After getting a taste of what aerospace work is like, Christian Espinoza is thinking more about a job in manufacturing. The Mount Vernon High School student is half-way through the one-year aerospace program in Anacortes at the Northwest Career & Technical Academy. ... The program started in the fall of 2013 after input from Boeing as well as Janicki Industries, Hexcel and Goodwinds in Mount Vernon. Ware said it is industry-endorsed and industry-supported. It is only offered for high school students now, but will be opened up to Skagit Valley College students in the fall. High school students can earn college credit.
Go Anacortes, March 11, 2015

CPTC: Esthetic Sciences students volunteer at women’s health event
Esthetic Sciences students from Clover Park Technical College volunteered at a community event at the Carol Milgard Breast Center in Tacoma on March 6. Eight students in their third or fourth quarter performed hand massages and distributed information about skin care and the importance of sun protection. This was the second year the Esthetic Sciences Program was invited to participate in the event, which is for women who have no insurance or are under insured.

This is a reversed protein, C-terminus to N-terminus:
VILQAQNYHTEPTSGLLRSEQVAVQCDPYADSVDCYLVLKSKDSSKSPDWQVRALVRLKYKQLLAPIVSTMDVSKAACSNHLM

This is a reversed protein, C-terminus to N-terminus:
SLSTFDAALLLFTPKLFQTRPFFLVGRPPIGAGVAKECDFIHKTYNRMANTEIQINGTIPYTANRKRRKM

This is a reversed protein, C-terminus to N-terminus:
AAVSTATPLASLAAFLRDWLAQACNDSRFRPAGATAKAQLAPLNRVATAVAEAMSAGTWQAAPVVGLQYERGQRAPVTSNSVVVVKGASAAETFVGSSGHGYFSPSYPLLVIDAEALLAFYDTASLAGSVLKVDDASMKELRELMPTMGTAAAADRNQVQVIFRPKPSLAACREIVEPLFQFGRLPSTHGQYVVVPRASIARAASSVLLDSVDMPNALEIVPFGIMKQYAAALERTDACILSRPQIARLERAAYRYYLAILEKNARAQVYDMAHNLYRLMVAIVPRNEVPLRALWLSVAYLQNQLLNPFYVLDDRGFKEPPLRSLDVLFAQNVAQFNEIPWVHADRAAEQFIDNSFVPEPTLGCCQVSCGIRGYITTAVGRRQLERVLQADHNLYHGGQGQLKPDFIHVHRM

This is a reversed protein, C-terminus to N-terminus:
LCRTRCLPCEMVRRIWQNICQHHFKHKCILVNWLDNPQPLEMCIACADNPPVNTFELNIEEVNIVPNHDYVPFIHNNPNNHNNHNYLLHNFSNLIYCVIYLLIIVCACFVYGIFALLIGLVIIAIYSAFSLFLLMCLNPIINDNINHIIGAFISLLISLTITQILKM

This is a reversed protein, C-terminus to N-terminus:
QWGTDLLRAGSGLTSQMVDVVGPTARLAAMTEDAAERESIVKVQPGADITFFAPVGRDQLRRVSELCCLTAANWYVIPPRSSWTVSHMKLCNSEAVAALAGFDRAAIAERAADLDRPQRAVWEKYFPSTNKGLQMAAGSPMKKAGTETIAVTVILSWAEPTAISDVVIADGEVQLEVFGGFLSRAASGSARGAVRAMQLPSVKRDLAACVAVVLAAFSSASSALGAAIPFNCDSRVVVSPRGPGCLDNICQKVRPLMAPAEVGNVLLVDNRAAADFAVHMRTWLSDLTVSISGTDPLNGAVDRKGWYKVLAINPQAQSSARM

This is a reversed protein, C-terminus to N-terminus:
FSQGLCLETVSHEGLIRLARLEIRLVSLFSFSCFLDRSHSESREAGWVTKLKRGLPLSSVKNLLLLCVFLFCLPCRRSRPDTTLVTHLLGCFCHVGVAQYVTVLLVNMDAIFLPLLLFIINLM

The Suburban Times, March 11, 2015

Careers conference helps students find their vocation
The morning of March 5, Jaime Baker sat at the front of a basement meeting room in Mary Queen of Peace Catholic Church talking to a group of high school students. ... Baker’s plainspoken about the challenges that lay ahead for someone who chooses to become an import mechanic. An associate degree with an emphasis on auto skills has become a must. Then there’s specialty training--Baker’s specialty, BMWs, requires a year-long fast track certification program typically offered by the Universal Technical Institute, though the program’s expanded to public two-year institutions like Renton Technical College. After all that, mechanics can expect to invest in up to $10,000 of tools and work poor hours until they prove themselves reliable, Baker said.
Issaquah Reporter, March 10, 2015

Washington Center showcases Bleha’s eye-popping sculptural paintings
When painter Bernie Bleha speaks about his work, he uses the term “paint by numbers.” And he means it literally, though there is nothing pre-fab about his vividly colored abstract sculptural paintings, on view at The Washington Center for the Performing Arts. ... “The excitement in my work is in the first hour when I have that drawing going,” said Bleha of Rochester, who was chairman of the Fine Arts Division of Green River College for 32 years until he retired in 2000. “After that, it is just plain work. I could probably train a chimpanzee to do the rest of it after I do the drawing.”